This is about a normal intact family. People don't fight much in it. It is, you could say, more refined than a soap." Robert Barton, the father (Frank Holden). is an upwardly mobile bank accountant. His wife (Jennifer Jarman-Walker) stays at home and looks after their four children and is happy doing that.

Is there o.m'p ie SHOW Eeatwvs in a special Tabloid Ljf tout in THE ACE on Erua29Alax IS7 The stage for this year's mammoth sales push will be the Royal Exhibition Building in Melbourne where the 9th Australian Personal Computer Show will be held from 31st May 3rd June. Compiled by 'Age' writers and authorities within the industry, this supplement will preview the show, highlight products and outline their professional and private application. Here's an ideal opportunity to help your company capture its share of an expanding market. By advertising, you will 'talk to' in a single day those prime executives involved in office equipment purchasing decisions. 1 flPBillilifer7 I TEAC I 1 TUNER I 1 TURNTABLE fMtures Mfi0 AM Ff4lirp holt H-' ip mention.

-fZrym rnoto Acto rl-iL't'-f nw-'if rn and itll Sll am I toliajm and magnetic II -gSBBfc AMPLIFIER GRAPHIC features IOC Watts I EQUALISER RMS uf clean power 1 Five band grDPic oulpul f'ra inputs equaliser you for CD video. 3 1 to tailui the sound facility to mn 4 jj fiom any source to speakers attfc AS 8 IS J33tou. SUSSi suit your ott sound si.iian-'i jl TSjti ffiffjgffi II requirements jjjl i J25" mml0 CASSETTE DECK fil COMPACT DISC Twin rassette system IJ New model features tAMm if fuSSsfc'p speed Dolhy and search facility, noise induction. Jl -k I Full digital display cont-iiiaui play I Ix shows track number funftton and auto lffijjpji I SPEAKERS 1 1 HiS II n- I laaer speaker system ID' hasi driver I Ikr a'Kl Iweeler Large i jum'mmmt "7 JJ and vtiteo recomei mms atailalile on no deposit. ImmiuAiiUiiUiJ Consider the following: Biiiiksi V'ftunan Ths Age Trie S'jn Tfie Hfc'oiJ Tfie potential reac'iesf reacntst reacrtssT Australian makers' (Victor) re-itfiesT Personal combers 78.000 51 24v: 12; Other computers, ot Computer peripherals 63.000 49 23 "4 26 11 Other Gtr.ce equ.pment 108.000 49 34 25 11 "Personally taken part in a business-decision to buy an item worth at least $1200.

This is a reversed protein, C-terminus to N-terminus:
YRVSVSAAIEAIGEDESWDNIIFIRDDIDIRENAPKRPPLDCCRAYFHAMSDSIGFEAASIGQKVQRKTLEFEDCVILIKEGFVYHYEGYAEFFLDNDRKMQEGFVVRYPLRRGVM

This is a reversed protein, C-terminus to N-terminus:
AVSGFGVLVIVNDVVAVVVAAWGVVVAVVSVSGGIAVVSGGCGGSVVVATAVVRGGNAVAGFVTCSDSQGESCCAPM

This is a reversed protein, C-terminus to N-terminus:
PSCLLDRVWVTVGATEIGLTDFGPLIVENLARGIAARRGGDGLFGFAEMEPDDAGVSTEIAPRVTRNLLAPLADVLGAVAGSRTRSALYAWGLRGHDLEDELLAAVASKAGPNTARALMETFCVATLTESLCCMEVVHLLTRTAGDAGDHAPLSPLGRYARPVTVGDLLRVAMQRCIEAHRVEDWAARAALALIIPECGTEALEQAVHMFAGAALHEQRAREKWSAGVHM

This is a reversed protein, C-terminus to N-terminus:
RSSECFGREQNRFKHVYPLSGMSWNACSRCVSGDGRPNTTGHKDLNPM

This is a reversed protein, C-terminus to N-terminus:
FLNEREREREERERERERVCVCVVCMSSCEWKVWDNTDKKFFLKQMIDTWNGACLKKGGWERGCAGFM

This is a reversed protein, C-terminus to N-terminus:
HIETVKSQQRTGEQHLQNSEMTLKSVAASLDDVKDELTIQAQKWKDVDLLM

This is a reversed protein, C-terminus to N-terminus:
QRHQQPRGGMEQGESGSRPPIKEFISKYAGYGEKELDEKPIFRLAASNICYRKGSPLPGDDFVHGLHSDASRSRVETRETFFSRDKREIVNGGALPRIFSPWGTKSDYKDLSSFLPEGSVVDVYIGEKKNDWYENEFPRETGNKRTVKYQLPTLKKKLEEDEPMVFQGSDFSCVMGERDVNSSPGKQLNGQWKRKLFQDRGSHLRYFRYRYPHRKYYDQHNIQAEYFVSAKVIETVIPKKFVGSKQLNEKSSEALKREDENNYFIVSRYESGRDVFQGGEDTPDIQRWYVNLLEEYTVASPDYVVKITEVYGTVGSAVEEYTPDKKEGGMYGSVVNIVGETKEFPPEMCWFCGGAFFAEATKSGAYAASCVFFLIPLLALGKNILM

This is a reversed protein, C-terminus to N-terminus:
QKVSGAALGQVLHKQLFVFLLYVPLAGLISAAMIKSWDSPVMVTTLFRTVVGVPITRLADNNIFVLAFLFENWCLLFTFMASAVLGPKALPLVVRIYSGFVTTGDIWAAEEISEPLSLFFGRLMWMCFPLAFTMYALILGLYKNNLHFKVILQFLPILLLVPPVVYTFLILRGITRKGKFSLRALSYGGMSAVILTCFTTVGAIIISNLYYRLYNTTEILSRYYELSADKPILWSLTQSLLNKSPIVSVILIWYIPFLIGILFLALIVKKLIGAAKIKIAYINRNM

Average Monday-Friday issue. Source Morgan Readership Survey October 1935-September 1986. Here's a chance to grab more business. See below for booking details. Phone or write to Christine Bell, 'The Age', 250 Spencer Melbourne.

3000. (03) 600 4211, Ext. 2617. 1 BS8? APPLY NOW medalists Country Customers Call Toll Free (008) 136719 BEND1G0 0r4 MrhAj4D4174C22 I iCRANBOURNEC'jS periC iPRAHRAR5liS5? i 'GEEL0NB i AGE 1 BLACKBURN SUPERSTORE 7 7999 IWrVKNER SUPERSTORE 3592877 M0ORABBIN SUPERSTORE B0XHHL89O335 BRANDON PARK 5609300 CAMBERWEU. 8S2 12 1 CHADSTONE56S265': SOUTHLAND 534 9551.

FRANKST0N 74J.t KN0XtlTY2il 2322 GREENSB0ROUGHJ344431 W0M)EEPONOS3709a33 BALLARAT '053 347V-I3. I I I I i I 1 i i Ai.